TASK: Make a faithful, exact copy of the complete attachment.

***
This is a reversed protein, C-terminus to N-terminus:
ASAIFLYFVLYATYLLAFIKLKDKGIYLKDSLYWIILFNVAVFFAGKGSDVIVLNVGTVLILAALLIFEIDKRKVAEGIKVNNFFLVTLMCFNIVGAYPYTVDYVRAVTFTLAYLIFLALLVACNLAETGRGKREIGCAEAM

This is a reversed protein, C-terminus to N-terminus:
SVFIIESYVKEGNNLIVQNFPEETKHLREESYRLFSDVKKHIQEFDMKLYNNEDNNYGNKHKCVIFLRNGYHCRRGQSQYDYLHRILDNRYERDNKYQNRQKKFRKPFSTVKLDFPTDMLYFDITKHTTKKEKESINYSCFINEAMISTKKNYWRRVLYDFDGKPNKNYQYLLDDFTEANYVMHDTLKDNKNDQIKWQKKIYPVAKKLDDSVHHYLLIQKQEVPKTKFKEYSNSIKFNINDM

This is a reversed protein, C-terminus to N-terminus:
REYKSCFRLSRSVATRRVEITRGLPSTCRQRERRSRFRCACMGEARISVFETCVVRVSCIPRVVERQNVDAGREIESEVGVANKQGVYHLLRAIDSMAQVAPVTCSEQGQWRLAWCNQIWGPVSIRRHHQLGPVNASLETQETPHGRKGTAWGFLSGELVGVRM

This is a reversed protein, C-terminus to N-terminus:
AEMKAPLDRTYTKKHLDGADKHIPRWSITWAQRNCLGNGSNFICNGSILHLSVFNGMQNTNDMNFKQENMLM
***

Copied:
This is a reversed protein, C-terminus to N-terminus:
ASAIFLYFVLYATYLLAFIKLKDKGIYLKDSLYWIILFNVAVFFAGKGSDVIVLNVGTVLILAALLIFEIDKRKVAEGIKVNNFFLVTLMCFNIVGAYPYTVDYVRAVTFTLAYLIFLALLVACNLAETGRGKREIGCAEAM

This is a reversed protein, C-terminus to N-terminus:
SVFIIESYVKEGNNLIVQNFPEETKHLREESYRLFSDVKKHIQEFDMKLYNNEDNNYGNKHKCVIFLRNGYHCRRGQSQYDYLHRILDNRYERDNKYQNRQKKFRKPFSTVKLDFPTDMLYFDITKHTTKKEKESINYSCFINEAMISTKKNYWRRVLYDFDGKPNKNYQYLLDDFTEANYVMHDTLKDNKNDQIKWQKKIYPVAKKLDDSVHHYLLIQKQEVPKTKFKEYSNSIKFNINDM

This is a reversed protein, C-terminus to N-terminus:
REYKSCFRLSRSVATRRVEITRGLPSTCRQRERRSRFRCACMGEARISVFETCVVRVSCIPRVVERQNVDAGREIESEVGVANKQGVYHLLRAIDSMAQVAPVTCSEQGQWRLAWCNQIWGPVSIRRHHQLGPVNASLETQETPHGRKGTAWGFLSGELVGVRM

This is a reversed protein, C-terminus to N-terminus:
AEMKAPLDRTYTKKHLDGADKHIPRWSITWAQRNCLGNGSNFICNGSILHLSVFNGMQNTNDMNFKQENMLM